Whilst most responsible humans undertake regular STD testing, the furred and feathered have their own variety of sexually transmitted diseases to worry about. Bulldogs with brucellosis, koalas with Chlamydia and feline FeLV are just a few infections that feature in the animal kingdom. What should you be looking for as a responsible pet owner and what symptoms can you can expect Fluffy to show?
Bulldogs with Brucellosis
If your unneutered Fido's been doing it doggy style with a pooch in a park, he may have contracted brucellosis. Bulldogs aren't the only canine critters to contract brucellosis, but with their low slung anatomy they carry a higher risk rate than some other breeds. Once contracted, brucellosis spreads to the lymph nodes and the spleen. It also affects the prostrate, uterus and placenta making them sterile or severely reducing their fertility. In a pregnant pooch, litters of puppies can be stillborn or die immediately after birth. Male dogs will suffer from swollen testes, which will shrink soon after the initial swelling. Lesions may appear on the testes as a result of over-licking the swollen area. Other symptoms include a dull coat, inflamed eyes and arthritis. If you think your pooch may have contracted brucellosis, your vet can carry out STD testing. However, there is no cure and if Fido is found to be a carrier then he'll have the disease for life.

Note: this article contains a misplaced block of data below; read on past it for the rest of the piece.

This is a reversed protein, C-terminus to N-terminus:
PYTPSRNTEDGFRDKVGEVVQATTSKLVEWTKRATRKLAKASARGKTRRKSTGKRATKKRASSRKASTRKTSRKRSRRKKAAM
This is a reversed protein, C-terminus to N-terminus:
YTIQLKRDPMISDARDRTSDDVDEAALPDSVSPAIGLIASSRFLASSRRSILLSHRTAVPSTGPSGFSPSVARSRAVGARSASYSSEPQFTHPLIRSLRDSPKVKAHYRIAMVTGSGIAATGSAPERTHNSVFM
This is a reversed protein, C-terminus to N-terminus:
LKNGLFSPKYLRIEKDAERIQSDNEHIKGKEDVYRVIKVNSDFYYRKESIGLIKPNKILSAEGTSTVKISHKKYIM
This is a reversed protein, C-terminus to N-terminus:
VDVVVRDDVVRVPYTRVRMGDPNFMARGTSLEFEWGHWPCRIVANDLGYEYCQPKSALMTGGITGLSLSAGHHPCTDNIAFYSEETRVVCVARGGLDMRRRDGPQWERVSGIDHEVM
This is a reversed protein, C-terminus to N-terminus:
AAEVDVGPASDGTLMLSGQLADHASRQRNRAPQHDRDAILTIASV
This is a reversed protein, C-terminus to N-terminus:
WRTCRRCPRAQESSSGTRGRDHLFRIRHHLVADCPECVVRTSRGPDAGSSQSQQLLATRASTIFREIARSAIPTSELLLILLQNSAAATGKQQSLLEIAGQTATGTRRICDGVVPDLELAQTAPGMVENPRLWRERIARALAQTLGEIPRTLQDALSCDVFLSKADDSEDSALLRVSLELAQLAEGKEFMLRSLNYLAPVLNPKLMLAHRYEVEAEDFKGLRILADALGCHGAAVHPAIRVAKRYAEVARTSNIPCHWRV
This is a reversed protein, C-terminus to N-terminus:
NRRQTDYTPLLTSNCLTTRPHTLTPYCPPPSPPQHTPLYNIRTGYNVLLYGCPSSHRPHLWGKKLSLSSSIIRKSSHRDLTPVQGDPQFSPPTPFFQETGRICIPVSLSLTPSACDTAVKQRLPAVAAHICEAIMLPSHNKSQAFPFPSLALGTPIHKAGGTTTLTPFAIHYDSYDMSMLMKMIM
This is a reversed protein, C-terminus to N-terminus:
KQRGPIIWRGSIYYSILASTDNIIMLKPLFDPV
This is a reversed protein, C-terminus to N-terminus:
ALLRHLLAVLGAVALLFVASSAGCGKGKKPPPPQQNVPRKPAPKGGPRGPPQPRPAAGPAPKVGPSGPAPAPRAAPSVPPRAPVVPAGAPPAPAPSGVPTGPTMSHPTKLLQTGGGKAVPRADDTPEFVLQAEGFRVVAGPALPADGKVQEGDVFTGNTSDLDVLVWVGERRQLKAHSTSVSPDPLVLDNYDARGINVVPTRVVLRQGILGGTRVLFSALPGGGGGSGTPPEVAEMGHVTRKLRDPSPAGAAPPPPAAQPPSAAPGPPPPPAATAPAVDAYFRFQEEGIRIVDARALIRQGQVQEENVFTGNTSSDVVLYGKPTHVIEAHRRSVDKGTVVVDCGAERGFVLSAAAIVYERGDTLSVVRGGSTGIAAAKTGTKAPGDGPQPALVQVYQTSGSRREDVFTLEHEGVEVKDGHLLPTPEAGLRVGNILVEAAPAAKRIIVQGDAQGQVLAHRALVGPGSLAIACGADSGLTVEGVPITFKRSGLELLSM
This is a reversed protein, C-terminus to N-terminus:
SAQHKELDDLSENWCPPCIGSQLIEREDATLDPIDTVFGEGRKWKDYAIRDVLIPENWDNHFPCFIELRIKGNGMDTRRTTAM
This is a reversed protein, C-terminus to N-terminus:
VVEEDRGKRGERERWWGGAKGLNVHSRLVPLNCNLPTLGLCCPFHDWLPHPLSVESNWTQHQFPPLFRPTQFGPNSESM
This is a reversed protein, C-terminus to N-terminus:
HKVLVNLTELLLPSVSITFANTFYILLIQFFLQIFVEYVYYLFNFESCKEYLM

Felines with FeLV
If your Fluffy's been enjoying late night dalliances with the ginger tom from 29B, then you may want to take her to the vet for STD testing. Fluffy may have contracted FeLV, the feline equivalent of the human AIDs virus. FeLV attacks the white blood cells and leaves the cat vulnerable to infection. Lethargy, weight loss and poor appetite are all symptoms, and eight out of ten cats die within three years of catching the infection. If your vet's STD testing is positive for FeLV then unfortunately there is no cure. Your cat will need to be kept away from other cats as the disease can also be passed from sharing food bowls and close contact with infected cats. All kittens receive vaccines for both FeLV and FIV and it is important that your cat keeps up to date with her boosters to prevent her from catching the virus.
Koalas with Chlamydia
In Queensland, Chlamydia is a huge problem among the resident koala population. In fact, the STD is so prevalent that experts are worried that the koalas could become extinct within 30 years. Chlamydia in koalas can't be passed on to humans, but in the marsupial common symptoms include blindness and infertility. STD testing isn't usually needed as a common sign that the koala is infected with the STD is a dirty tail or a wet discoloured patch on their bottom. In both humans and koalas, Chlamydia can be treated with a course of antibiotics but this requires a daily dosage, so is only really possible with an already captive animal. Stress from habitat loss, dogs, and cars all play a part in the increase in incidences of Chlamydia symptoms.
Artice Source: http://www.articlesphere.com
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